Tuesday, March 17, 2015


      The first two days of Mark’s elk hunt were not great. It was hot. It was windy. There were people everywhere and every one of them had a pickup truck, a trailer full of ATVs and a case of beer. On the third day, it all changed. We were on a ridge overlooking a big basin long before daylight. There wasn’t a soul in sight. The wind had calmed a bit. And as the darkness began to give way to the dawn, I began running the spotting scope over the finger ridges a mile away. It took all of a minute to locate them. At least forty elk, ghostly in the half-light, feeding and moving slowly to the southeast. If we could get down into the timber, we could head them off.
        We eased down the drainage, paralleling the beaver ponds and glassing up through the aspens and spruce to make sure we still knew where they were. Still there? Yup. Keep on walking. The sun still hadn’t cleared the horizon and these elk were headed for the dark timber, following some 30-year-old cow with an IQ of about 140. But they hadn’t seen us yet, and the wind was in our favor. This just might work…
   When we got to the point where we figured our path and theirs were just about to intersect, we split up. I took one small draw and Mark took the one to the east. I was about halfway up it when I felt that feeling – the feeling you get when someone or something is looking at you. I stopped behind a small limber pine and peered around it. Two spikes were looking right at me from the ridge above the next draw. I just did a slow fade down to my knees and curled up in the sagebrush, waiting. Sure enough, the .30-06 roared once, then again with a satisfying “whack” at the end. The elk all headed south, and as I eased up behind the tree again, I could see a 6-point bull staggering with his head down, obviously hit. He dropped below the ridge out of sight.
       I was thrilled, but when I caught up to Mark he was distraught. The bull was hit hard, he was sure. He had lain down for a while, but when his herd crossed the creek into the timber he staggered to his feet and bolted after them. There was a blood trail that any moron could follow, and I was sure we’d find him piled up in the shin-tangle timber. We didn’t. He broke off from the rest of the elk – a good sign. He laid down again – another good sign. He got up and ran like a striped ape when he heard us coming – not so good. I must have prayed 20 times that we could find this bull and put him down – both for his sake and for Mark. He bled less and less until I was on my hands and knees looking for drops of blood the size of a pinhead. Finally, he was hardly bleeding at all.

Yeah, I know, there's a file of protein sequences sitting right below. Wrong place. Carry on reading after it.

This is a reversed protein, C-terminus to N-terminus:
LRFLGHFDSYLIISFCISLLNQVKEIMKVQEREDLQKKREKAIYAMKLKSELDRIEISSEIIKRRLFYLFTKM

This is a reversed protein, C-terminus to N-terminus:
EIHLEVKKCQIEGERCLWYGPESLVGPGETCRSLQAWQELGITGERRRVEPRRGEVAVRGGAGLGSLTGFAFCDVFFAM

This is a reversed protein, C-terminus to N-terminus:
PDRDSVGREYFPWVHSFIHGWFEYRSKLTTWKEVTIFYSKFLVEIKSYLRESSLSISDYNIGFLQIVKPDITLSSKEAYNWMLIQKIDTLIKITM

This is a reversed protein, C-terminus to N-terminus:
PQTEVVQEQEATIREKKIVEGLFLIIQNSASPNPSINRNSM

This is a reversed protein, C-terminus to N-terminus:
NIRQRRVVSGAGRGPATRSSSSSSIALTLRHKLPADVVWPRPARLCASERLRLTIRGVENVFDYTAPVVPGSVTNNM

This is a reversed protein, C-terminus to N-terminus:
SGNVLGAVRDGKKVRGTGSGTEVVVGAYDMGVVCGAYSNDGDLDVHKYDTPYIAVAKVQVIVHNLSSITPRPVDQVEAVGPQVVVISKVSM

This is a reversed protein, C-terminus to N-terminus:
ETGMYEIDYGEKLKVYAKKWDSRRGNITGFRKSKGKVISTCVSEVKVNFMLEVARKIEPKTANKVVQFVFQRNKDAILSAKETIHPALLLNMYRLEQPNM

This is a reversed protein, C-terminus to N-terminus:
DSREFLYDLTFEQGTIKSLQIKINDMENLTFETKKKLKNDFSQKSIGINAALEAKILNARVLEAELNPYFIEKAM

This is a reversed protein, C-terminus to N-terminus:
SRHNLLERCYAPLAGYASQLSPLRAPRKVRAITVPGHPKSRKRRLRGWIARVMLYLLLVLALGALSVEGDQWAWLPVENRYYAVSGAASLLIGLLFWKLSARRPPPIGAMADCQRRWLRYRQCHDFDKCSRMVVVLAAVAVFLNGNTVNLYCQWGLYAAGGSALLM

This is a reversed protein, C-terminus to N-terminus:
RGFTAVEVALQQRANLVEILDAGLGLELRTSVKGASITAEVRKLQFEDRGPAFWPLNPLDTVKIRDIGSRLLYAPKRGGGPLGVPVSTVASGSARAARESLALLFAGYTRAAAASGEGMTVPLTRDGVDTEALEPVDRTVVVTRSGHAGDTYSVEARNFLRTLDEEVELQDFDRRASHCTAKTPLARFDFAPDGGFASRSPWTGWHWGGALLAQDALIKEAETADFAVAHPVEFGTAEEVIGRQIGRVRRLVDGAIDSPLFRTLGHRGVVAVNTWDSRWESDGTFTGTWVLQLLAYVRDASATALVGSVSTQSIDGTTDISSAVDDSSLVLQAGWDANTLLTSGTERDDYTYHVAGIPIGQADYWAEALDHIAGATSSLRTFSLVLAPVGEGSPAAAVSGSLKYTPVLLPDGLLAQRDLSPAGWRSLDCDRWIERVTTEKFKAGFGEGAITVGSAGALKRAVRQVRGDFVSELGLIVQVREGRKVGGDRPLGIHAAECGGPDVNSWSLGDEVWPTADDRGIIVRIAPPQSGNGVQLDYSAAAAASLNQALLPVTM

But we stayed on him – for four hours, up one ridge and down the next, back and forth across the creek and up through the black timber and down one elk trail and another until we tracked him into a dense stand of willows along the creek. We heard him get to his feet and crash out ahead of us. I stayed with the sketchy blood trail and Mark sprinted to the edge of the willow thicket. Again, I heard the rifle speak once, then again with that same telltale “whack”. I knew it was over.
       I found Mark standing by the bull at the edge of the timber. He was shaking, and he didn’t have much to say. I didn’t either. It was enough to just be there. We just knelt beside the bull and gave thanks that this great wild animal had given his life to feed our families. We gave thanks that he had not escaped mortally wounded. We gave thanks to be in wild country and to be together. I think back on that moment now and I’m sad for the bull. I wish he had dropped like a rock on the first shot. But I’m happy for my brother and his courageous, ethical heart. Life is like that sometimes – it ain’t always easy. Sometimes it doesn’t go like you planned and you have to just doggedly stay on the trail. Thanks for reminding me of that, brother.


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